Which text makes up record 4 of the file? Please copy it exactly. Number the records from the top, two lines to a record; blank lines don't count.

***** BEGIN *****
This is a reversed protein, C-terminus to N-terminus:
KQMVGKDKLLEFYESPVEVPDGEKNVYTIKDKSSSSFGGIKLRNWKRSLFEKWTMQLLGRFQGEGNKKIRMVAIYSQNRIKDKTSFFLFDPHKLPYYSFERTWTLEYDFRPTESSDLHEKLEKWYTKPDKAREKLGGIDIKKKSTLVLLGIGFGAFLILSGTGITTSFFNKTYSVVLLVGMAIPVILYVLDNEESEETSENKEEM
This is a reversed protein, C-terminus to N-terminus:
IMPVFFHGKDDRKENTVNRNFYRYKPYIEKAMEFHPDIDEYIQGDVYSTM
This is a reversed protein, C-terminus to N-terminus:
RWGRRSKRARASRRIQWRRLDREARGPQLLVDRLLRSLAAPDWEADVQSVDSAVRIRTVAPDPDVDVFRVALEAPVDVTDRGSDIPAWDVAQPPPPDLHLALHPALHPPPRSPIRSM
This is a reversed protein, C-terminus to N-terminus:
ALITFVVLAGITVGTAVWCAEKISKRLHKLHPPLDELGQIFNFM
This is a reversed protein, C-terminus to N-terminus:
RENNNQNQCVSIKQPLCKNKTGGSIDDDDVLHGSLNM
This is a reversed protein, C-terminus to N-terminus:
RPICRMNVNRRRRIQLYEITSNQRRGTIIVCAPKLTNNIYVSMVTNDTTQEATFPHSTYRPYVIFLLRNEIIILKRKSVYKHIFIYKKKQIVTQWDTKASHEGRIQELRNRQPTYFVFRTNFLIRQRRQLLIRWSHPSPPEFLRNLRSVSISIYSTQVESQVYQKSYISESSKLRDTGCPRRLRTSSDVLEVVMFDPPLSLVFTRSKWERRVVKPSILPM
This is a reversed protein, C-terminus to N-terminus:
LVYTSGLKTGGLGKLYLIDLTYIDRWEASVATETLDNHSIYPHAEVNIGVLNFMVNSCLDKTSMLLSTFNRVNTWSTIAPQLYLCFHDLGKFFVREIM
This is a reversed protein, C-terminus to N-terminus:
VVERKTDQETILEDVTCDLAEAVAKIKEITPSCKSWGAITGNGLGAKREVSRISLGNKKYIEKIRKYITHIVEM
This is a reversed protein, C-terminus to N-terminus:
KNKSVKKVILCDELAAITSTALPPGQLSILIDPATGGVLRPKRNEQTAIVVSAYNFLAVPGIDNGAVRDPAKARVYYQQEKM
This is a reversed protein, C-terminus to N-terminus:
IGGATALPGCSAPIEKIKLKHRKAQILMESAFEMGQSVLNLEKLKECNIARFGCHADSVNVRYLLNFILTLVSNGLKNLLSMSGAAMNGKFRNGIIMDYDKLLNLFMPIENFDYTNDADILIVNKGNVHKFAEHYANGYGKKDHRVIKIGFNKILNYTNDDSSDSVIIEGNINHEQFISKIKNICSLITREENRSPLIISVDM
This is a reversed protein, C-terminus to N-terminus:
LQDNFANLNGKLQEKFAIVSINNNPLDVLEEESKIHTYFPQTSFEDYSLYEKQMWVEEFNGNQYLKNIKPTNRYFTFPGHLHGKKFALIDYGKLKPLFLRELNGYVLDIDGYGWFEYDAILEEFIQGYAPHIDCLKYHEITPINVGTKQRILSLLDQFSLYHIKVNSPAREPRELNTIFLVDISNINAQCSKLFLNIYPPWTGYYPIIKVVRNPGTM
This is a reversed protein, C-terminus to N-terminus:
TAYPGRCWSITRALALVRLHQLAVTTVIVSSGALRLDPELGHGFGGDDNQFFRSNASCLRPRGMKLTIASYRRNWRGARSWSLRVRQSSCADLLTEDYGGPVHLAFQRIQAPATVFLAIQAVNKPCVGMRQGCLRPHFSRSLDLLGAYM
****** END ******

This is a reversed protein, C-terminus to N-terminus:
ALITFVVLAGITVGTAVWCAEKISKRLHKLHPPLDELGQIFNFM